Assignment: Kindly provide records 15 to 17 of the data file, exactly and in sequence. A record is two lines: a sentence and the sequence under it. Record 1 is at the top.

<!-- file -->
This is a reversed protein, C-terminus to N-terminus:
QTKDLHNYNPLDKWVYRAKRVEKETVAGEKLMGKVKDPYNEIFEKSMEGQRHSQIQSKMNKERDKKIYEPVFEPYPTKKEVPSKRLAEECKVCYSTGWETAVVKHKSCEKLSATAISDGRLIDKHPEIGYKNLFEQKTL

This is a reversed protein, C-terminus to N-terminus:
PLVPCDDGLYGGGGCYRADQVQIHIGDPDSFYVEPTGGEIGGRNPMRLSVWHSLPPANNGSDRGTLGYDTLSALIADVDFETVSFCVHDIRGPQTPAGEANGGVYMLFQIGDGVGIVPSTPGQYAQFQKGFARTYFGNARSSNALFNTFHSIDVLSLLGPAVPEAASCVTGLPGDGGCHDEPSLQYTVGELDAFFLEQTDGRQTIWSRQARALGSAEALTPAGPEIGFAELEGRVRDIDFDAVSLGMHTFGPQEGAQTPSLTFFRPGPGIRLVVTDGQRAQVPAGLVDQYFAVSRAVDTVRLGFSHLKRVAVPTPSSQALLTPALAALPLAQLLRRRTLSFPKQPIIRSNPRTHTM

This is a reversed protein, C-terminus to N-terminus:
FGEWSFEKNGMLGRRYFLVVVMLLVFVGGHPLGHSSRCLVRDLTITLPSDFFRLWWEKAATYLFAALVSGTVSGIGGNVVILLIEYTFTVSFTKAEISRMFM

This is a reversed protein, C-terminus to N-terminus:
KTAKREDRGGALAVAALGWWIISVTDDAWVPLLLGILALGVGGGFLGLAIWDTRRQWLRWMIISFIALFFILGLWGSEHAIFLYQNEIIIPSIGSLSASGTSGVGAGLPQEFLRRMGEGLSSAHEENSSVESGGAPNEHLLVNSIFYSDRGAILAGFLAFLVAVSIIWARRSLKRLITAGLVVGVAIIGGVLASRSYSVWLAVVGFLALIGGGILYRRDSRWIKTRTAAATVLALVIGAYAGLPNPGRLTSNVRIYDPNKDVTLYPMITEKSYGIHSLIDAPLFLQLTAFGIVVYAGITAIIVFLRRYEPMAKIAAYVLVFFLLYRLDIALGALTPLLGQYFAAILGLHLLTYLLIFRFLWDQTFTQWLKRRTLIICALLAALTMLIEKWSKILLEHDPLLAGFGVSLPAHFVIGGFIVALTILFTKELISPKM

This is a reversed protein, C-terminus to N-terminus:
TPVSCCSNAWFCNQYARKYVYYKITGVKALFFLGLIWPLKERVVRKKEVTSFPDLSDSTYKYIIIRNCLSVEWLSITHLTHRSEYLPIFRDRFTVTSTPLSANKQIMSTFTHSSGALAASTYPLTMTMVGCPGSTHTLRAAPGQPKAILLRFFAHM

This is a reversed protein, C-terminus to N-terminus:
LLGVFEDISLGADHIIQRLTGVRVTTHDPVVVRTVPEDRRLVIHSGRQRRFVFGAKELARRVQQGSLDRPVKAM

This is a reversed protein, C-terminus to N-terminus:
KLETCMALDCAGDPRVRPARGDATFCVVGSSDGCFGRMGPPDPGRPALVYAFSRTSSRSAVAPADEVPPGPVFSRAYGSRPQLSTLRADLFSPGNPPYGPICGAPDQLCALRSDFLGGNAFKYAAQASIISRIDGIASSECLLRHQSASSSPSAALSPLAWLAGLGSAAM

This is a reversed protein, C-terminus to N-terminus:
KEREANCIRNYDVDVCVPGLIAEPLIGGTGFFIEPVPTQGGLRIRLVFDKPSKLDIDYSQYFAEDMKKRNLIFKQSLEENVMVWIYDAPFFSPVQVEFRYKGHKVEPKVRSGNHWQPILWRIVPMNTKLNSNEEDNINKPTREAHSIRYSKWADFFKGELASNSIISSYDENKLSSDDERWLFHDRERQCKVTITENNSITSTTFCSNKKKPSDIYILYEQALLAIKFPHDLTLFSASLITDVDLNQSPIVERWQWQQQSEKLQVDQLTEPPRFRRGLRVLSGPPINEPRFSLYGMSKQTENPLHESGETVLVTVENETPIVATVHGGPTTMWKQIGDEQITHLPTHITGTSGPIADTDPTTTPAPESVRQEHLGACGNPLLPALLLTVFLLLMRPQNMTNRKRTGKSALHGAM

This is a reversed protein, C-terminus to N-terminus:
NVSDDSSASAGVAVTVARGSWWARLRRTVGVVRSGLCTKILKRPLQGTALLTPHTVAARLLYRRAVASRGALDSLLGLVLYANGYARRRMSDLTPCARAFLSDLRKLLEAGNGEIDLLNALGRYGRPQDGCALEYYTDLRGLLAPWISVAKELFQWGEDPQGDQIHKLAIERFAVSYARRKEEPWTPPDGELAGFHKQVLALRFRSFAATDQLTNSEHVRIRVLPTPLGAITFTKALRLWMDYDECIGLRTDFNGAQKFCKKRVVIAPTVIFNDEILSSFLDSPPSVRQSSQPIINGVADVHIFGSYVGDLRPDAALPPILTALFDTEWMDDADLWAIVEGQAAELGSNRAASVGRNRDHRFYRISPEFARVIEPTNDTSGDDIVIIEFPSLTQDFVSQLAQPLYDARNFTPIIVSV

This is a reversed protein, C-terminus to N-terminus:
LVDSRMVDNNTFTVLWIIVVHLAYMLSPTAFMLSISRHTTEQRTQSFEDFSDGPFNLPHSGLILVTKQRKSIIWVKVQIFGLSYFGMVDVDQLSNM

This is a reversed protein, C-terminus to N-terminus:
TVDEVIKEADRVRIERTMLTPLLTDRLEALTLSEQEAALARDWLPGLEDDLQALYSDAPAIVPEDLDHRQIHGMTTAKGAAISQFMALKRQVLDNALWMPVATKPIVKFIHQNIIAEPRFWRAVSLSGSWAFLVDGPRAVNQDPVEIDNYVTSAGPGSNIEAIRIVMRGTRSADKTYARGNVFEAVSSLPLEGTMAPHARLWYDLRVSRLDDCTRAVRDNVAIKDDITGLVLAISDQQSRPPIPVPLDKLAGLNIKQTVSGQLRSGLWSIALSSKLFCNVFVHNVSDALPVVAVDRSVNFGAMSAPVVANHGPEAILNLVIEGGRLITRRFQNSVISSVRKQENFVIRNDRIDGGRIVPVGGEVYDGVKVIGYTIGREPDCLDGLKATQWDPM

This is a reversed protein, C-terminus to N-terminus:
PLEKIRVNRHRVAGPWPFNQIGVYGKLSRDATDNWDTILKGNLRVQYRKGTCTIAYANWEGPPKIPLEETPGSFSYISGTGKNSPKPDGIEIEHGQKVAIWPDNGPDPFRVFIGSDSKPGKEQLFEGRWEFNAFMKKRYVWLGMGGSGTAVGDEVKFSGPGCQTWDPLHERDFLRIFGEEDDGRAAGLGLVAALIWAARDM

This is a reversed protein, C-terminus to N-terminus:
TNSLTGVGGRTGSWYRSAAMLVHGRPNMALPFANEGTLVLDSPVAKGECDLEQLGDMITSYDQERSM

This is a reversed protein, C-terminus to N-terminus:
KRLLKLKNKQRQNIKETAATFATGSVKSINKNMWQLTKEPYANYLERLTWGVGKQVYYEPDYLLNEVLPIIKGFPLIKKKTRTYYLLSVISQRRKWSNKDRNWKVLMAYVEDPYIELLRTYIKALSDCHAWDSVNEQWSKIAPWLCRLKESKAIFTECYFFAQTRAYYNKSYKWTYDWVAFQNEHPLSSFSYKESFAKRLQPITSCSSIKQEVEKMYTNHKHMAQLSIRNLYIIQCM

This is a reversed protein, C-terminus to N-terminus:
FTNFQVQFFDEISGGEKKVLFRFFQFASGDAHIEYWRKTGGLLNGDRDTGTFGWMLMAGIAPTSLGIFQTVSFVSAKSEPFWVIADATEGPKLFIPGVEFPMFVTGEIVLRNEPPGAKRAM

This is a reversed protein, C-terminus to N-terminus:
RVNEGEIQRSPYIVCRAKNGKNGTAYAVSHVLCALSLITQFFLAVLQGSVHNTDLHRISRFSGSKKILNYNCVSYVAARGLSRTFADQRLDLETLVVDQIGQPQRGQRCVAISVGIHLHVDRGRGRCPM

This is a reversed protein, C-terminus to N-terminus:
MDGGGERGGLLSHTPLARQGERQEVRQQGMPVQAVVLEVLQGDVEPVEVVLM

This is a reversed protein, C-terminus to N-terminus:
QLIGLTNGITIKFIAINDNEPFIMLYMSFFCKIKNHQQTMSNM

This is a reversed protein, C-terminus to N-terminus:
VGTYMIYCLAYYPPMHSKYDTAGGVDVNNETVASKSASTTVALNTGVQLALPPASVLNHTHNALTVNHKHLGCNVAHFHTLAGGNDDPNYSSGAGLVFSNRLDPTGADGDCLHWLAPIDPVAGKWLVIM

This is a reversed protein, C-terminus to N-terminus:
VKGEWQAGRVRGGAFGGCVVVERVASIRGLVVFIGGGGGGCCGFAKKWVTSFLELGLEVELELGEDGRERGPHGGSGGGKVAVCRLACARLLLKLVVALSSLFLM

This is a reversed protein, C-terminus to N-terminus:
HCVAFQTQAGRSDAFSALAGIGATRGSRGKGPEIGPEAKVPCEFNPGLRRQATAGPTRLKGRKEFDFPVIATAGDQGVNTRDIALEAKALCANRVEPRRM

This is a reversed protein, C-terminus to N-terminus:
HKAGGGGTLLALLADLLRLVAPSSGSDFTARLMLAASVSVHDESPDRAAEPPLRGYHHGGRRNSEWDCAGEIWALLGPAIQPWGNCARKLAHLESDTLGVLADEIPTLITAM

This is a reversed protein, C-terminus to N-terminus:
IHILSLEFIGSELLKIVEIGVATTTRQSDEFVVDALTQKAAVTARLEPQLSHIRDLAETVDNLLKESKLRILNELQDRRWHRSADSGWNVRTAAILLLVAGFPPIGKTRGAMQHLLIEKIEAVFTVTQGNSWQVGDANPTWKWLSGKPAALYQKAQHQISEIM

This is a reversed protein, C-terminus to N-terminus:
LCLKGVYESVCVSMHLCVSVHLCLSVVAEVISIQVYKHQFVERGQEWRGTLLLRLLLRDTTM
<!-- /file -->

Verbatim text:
This is a reversed protein, C-terminus to N-terminus:
FTNFQVQFFDEISGGEKKVLFRFFQFASGDAHIEYWRKTGGLLNGDRDTGTFGWMLMAGIAPTSLGIFQTVSFVSAKSEPFWVIADATEGPKLFIPGVEFPMFVTGEIVLRNEPPGAKRAM

This is a reversed protein, C-terminus to N-terminus:
RVNEGEIQRSPYIVCRAKNGKNGTAYAVSHVLCALSLITQFFLAVLQGSVHNTDLHRISRFSGSKKILNYNCVSYVAARGLSRTFADQRLDLETLVVDQIGQPQRGQRCVAISVGIHLHVDRGRGRCPM

This is a reversed protein, C-terminus to N-terminus:
MDGGGERGGLLSHTPLARQGERQEVRQQGMPVQAVVLEVLQGDVEPVEVVLM